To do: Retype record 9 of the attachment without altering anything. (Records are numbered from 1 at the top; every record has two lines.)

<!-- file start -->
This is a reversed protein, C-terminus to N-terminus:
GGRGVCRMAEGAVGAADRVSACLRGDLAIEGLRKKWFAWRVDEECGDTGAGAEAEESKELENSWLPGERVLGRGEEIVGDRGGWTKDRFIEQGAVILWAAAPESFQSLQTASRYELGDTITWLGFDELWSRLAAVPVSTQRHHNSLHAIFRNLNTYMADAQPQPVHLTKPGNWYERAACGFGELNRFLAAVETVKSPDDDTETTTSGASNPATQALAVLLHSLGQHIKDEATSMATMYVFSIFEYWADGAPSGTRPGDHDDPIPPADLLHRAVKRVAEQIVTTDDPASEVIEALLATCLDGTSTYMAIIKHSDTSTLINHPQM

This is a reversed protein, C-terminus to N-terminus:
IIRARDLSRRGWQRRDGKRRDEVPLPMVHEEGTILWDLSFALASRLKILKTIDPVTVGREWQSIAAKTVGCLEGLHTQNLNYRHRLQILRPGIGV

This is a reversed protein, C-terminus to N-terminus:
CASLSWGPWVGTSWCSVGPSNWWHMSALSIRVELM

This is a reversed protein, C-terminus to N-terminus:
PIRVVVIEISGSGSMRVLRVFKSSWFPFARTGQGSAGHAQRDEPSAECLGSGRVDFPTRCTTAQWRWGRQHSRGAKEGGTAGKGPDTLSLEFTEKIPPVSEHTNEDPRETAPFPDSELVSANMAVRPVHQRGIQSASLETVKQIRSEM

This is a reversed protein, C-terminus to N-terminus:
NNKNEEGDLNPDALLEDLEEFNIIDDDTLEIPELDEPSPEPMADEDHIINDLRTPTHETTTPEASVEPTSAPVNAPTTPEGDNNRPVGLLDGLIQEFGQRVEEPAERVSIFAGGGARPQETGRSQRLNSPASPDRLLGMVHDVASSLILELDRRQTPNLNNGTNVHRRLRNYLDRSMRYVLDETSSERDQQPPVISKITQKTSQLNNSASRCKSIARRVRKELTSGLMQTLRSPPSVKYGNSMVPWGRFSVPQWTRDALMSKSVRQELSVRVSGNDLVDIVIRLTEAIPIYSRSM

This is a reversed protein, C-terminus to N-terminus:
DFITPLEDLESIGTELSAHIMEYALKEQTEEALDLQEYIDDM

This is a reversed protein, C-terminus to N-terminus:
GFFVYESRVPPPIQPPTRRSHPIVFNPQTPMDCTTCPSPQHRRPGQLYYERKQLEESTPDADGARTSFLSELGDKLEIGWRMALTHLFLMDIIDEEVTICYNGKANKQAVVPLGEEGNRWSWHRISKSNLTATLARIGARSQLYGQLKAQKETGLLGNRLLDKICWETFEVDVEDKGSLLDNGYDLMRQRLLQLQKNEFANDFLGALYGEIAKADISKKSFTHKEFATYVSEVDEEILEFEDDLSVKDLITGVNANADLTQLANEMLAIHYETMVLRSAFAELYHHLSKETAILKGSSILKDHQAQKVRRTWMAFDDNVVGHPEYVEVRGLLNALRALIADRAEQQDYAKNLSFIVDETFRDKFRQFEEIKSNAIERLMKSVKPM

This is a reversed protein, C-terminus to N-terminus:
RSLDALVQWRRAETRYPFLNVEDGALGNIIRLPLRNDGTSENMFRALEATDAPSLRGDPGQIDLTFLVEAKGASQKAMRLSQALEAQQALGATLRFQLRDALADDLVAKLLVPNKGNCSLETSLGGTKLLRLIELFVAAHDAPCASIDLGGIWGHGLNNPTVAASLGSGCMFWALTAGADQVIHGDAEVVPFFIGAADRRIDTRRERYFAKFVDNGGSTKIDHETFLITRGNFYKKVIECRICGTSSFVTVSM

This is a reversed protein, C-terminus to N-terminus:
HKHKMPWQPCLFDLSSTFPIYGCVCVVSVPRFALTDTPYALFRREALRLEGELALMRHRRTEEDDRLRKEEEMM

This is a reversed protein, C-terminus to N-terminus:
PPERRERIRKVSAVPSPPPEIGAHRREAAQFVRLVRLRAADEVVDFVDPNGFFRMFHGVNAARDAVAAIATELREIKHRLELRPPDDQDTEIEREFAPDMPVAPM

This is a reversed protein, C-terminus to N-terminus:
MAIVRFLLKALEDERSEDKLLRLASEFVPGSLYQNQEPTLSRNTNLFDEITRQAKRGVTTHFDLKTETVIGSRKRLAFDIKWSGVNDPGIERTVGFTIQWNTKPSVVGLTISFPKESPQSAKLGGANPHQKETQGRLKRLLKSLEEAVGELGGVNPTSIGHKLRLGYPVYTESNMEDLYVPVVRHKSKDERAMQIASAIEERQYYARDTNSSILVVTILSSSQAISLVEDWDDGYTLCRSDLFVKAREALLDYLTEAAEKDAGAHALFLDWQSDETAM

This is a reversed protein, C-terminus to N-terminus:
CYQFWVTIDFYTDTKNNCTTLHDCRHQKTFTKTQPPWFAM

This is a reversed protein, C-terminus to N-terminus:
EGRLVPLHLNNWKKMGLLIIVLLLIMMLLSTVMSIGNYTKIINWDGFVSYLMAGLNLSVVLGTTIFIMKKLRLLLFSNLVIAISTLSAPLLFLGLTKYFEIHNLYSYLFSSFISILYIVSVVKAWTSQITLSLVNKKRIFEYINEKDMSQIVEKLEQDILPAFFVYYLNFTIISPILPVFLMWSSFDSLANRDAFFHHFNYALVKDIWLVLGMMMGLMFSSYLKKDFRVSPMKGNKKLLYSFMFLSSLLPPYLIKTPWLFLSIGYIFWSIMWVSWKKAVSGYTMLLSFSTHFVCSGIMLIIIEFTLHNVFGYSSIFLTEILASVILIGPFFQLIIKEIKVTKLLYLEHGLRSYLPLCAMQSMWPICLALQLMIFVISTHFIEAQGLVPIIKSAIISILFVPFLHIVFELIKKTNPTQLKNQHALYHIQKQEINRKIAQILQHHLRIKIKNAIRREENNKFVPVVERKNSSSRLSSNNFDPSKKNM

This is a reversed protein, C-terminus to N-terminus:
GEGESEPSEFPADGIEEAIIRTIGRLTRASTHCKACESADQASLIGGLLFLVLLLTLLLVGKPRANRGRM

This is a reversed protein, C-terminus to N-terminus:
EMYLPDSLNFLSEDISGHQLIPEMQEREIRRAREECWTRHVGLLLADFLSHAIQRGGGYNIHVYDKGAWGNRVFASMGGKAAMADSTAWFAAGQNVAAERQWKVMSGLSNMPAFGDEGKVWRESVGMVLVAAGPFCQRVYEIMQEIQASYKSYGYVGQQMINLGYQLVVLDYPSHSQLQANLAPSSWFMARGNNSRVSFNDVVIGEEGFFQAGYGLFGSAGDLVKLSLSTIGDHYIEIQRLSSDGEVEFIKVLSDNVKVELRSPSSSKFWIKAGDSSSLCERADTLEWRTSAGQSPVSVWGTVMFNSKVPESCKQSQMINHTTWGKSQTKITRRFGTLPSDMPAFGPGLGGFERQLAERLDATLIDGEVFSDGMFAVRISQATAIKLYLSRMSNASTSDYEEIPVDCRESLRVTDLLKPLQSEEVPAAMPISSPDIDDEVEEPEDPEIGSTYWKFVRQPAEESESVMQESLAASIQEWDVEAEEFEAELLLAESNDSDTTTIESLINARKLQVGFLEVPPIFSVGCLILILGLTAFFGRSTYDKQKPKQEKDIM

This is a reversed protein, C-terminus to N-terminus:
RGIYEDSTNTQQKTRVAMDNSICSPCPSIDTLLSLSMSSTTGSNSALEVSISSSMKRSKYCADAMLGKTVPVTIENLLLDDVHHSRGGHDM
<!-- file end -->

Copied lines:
This is a reversed protein, C-terminus to N-terminus:
HKHKMPWQPCLFDLSSTFPIYGCVCVVSVPRFALTDTPYALFRREALRLEGELALMRHRRTEEDDRLRKEEEMM